You can be sure that sexual harassment is alive and well in corporate America. Just ask Monica. So, if you've had your head in the sand, hoping this would "all blow over," better think again.
To paraphrase a popular saying, "Lawsuits happen."
How you handle a sexual harassment complaint will make all the difference in the world should there be a suit.
As a management person in your firm, your decisions not only affect you, but all the other people in the firm, including its owners.
Follow these guidelines should you find yourself face to face with a sexual harassment issue.
Take it seriously. If a person is taking time to make a complaint, it's serious. Treat the person accordingly.
Call in the troops. If you have a Human Resources specialist on staff, go directly to that person to review company policies. If not, go to your managing partner to get outside counsel.
Just the facts ma'am. You are not the judge and jury. Don't make judgment calls such as, "I can't believe [the person charged] would do that." You are the collector of facts.
Shhhhh. Remember to keep your investigation confidential. Every manager doesn't need to know about the problem. Reputations can be ruined over false claims and the last thing you need is to complicate the matter with altered behavior toward the claimant.
Write it down. Write it down. Write it down. Is that clear enough? Document everything and include times and dates on your reports.
Reality check. Are you overreacting? Are you being helpful? Are you being the manager you need to be to the person sitting in front of you? Be assured that you can handle the situation.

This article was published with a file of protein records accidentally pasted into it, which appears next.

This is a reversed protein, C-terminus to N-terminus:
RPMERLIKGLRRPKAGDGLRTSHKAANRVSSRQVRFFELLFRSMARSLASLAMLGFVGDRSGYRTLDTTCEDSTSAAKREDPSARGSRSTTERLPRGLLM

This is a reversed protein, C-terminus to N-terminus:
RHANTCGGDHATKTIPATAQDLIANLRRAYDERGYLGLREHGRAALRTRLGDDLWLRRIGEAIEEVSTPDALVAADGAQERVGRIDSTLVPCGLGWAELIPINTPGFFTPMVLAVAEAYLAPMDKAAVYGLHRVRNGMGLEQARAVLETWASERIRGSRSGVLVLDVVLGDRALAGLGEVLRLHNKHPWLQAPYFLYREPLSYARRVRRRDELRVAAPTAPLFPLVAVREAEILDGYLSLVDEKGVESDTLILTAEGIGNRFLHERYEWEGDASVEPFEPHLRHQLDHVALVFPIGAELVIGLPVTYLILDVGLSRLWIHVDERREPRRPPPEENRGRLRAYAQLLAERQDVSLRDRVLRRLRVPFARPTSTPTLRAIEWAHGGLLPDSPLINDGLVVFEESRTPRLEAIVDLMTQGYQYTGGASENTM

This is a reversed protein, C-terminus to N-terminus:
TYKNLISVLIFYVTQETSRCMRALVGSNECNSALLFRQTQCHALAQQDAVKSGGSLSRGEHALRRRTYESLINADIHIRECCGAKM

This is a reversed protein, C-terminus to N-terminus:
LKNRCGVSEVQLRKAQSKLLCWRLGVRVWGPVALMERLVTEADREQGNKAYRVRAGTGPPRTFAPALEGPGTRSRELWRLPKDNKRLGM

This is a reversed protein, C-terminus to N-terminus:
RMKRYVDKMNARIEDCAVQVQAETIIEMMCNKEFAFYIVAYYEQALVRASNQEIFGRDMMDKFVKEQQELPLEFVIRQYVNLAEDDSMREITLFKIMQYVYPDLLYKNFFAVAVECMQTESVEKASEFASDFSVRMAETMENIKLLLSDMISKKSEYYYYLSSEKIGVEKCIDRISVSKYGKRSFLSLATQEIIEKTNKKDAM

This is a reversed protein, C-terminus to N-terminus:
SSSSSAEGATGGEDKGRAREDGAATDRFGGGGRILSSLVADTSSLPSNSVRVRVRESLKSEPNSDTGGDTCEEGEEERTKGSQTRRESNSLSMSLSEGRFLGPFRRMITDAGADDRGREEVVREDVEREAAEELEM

Take responsibility. Take charge of the situation and don't pass the buck. Make sure that you follow the complaint through to the end. If the employee decides to stay, make sure s/he is comfortable in the work environment.
Review additional resource listings on things to do to avoid sexual harassment in the workplace.
Voice of the Editor
Which isn’t completely true. I mean, occasionally I drop by when I manage to sneak out of the nonstop frat party over at Going Concern, but I’m mostly a wallflower over there. I’m happy to say that I’ve been given express permission (or explicit orders, if you like) to wander over here to AccountingWEB more often.
Why is that, you might ask? My job is to replace the irreplaceable Gail Perry as Editor-in-Chief. What does that mean? I don’t really know! I think it’ll be fun getting a feel for things, throwing in my own thoughts here and there, and listening to the discussions you’re having about the accounting profession.